Dallas Cowboys players, Blake Bell (80), DeMarcus Lawrence (90), Dalton Schultz (86), Ezekiel Elliott (21) and others look on as quarterback Dak Prescott, not shown, receives medical attention after suffering a lower right leg injury running the ball against the New York Giants in the second half of an NFL football game in Arlington, Texas, Sunday, Oct. 11, 2020. (Photo: Michael Ainsworth, Associated Press)

Dallas 37, NY Giants 34

Starting tight end Dalton Schultz, a Bingham High product, caught one pass for six yards, and former Utah defensive end Bradlee Anae supplied a QB hit as the Cowboys rallied by the Giants.

Former BYU and Utah linebacker Francis Bernard, who prepped at Herriman, came off the bench for Dallas (2-3), who converted a pair of field goals in the final 1:56 after starting quarterback Dak Prescott was carted off with a gruesome ankle injury.

Kyler Fackrell returned his first career interception 46 yards for a touchdown to lead the Giants (0-5). The former Utah State star who started at linebacker also recorded three tackles, a tackle for loss and a pass breakup.

Arizona 30, NY Jets 10

Former Utah standout Kylie Fitts started at outside linebacker and finished with three tackles in the Cardinals’ win over the Jets.

Fitts also jumped on a loose ball after Joe Flacco was sacked by the Cardinals (3-2) in the fourth quarter, but the Jets retained possession of the fumble. Fellow Utah alum Leki Fotu, who prepped at Herriman High, added a tackle for loss off the bench for Arizona.

Former BYU linebacker Harvey Langi came off the bench for the Jets (0-5), and Utah defensive backfield product Javelin Guidry downed a punt for New York.

Las Vegas 40, Kansas City 32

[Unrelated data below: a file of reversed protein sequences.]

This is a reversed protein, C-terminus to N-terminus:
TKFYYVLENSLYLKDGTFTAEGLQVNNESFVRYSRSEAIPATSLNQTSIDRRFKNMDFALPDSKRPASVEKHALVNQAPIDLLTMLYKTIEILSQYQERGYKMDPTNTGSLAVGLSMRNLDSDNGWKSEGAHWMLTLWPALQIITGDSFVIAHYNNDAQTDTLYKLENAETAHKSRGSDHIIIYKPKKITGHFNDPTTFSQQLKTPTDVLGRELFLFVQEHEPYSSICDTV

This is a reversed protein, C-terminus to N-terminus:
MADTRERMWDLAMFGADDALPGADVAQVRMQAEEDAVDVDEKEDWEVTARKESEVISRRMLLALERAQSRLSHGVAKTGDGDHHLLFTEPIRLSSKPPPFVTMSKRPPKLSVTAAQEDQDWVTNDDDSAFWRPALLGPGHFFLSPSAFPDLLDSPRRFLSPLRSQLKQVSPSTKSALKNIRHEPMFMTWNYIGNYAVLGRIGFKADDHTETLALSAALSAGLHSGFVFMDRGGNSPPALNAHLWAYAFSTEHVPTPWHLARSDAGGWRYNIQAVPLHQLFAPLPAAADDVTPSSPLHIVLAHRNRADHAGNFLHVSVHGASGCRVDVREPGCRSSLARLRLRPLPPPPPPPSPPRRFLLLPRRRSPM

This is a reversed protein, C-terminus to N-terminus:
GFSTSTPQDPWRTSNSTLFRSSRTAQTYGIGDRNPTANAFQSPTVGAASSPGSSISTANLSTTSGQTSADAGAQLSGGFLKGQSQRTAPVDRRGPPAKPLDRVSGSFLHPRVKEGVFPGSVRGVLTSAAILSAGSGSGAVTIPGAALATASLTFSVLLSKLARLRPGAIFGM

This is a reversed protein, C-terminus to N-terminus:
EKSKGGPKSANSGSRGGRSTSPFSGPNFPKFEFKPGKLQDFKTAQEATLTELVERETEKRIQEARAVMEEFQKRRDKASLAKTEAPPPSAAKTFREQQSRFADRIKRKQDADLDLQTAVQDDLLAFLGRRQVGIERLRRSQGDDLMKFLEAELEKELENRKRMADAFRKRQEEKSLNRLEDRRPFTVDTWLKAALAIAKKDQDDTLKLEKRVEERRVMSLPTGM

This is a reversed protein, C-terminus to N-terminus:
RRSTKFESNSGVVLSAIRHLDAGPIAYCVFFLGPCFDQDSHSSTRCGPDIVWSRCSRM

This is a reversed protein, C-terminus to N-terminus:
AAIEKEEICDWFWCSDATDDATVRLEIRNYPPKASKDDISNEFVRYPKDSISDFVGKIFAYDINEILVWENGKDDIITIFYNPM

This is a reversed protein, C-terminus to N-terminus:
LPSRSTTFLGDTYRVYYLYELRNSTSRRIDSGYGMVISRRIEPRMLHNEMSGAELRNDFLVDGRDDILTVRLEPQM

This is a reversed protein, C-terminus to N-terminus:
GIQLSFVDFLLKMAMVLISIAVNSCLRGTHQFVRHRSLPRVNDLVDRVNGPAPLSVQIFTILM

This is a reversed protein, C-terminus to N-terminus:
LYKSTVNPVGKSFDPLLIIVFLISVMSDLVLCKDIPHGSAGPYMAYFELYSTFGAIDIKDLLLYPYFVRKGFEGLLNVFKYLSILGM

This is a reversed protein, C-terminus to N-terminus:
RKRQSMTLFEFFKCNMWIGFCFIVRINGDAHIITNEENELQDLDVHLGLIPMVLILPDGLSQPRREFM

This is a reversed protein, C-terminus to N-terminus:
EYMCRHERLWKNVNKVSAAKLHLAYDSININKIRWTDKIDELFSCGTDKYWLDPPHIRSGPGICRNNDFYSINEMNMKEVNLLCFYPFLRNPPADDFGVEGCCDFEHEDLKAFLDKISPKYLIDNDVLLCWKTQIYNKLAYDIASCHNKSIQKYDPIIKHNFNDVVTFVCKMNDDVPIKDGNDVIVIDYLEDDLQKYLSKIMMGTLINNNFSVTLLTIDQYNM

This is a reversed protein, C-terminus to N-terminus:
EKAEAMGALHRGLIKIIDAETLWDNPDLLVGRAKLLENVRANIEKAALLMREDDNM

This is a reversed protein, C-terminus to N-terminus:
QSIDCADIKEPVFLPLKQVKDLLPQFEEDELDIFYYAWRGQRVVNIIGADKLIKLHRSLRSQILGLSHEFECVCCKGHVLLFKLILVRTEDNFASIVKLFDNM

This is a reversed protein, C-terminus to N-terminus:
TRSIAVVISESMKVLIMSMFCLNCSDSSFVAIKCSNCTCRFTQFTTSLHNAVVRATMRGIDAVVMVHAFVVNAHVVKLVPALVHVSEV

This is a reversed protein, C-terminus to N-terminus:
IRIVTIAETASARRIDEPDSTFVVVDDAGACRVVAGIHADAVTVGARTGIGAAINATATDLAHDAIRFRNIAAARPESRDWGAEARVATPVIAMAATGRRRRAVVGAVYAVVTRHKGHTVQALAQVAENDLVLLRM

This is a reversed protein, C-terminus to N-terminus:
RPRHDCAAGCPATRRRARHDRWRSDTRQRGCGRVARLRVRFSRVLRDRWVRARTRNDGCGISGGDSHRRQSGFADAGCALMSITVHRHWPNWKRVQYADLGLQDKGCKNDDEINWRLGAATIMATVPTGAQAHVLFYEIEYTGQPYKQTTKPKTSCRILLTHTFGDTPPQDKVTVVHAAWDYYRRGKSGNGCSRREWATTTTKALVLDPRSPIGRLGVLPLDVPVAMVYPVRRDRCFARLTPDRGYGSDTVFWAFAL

Former Utah standout Devontae Booker ran for 62 yards to help the Raiders hand the defending Super Bowl champion Chiefs their first loss of the season.

Former Utah State defensive back Nevin Lawson had a team-high six tackles, a sack, a quarterback hit and a pass breakup for Las Vegas (3-2), and Herriman product Andre James rotated on the Raiders’ offensive line.

Former BYU safety Daniel Sorensen made eight tackles and a quarterback hit for the Chiefs (4-1), and Utah State running back Darwin Thompson played on special teams for Kansas City, which is led by former BYU offensive lineman Andy Reid.

Kansas City Chiefs cornerback Rashad Fenton, right, breaks up a pass intended for Las Vegas Raiders fullback Alec Ingold, left, during the second half of an NFL football game, Sunday, Oct. 11, 2020, in Kansas City. (Photo: Jeff Roberson, Associated Press)

Baltimore 27, Cincinnati 3

Former SUU cornerback LeShaun Sims had two tackles and a pass breakup for the Bengals (1-3-1) in a loss to the Ravens (4-1).

Carolina 23, Atlanta 16

Utah State’s Tyler Larsen came off the at center to help the Panthers (3-2) past the winless Falcons, who fired coach Dan Quinn and general manager Thomas Dimitroff after an 0-5 start.

Thursday Night Football

Chicago 20, Tampa Bay 19

Former Utah cornerback Jaylon Johnson made two tackles in another start for the Bears’ win over Tom Brady and the Buccaneers (3-2).

Weber High and Utah State alum Patrick Scales made nine appearances at long snapper for the Bears (4-1).